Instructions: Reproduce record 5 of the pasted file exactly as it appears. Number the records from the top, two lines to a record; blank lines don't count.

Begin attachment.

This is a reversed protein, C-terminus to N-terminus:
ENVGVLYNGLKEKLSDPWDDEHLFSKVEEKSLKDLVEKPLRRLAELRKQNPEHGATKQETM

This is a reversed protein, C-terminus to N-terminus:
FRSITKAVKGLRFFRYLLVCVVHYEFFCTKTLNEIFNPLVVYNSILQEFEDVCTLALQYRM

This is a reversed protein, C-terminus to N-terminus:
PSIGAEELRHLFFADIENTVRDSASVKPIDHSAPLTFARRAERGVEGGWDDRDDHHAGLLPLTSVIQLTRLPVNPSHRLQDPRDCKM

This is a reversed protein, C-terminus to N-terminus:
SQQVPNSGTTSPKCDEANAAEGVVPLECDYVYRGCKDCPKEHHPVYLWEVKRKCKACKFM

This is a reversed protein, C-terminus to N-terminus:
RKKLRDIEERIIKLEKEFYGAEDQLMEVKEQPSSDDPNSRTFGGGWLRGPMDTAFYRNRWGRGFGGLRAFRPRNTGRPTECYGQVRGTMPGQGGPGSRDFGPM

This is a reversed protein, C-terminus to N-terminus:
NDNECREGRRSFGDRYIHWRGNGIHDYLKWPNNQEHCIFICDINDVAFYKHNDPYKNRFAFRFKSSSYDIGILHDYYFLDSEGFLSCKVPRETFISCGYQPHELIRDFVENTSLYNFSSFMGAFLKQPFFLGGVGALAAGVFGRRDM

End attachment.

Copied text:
This is a reversed protein, C-terminus to N-terminus:
RKKLRDIEERIIKLEKEFYGAEDQLMEVKEQPSSDDPNSRTFGGGWLRGPMDTAFYRNRWGRGFGGLRAFRPRNTGRPTECYGQVRGTMPGQGGPGSRDFGPM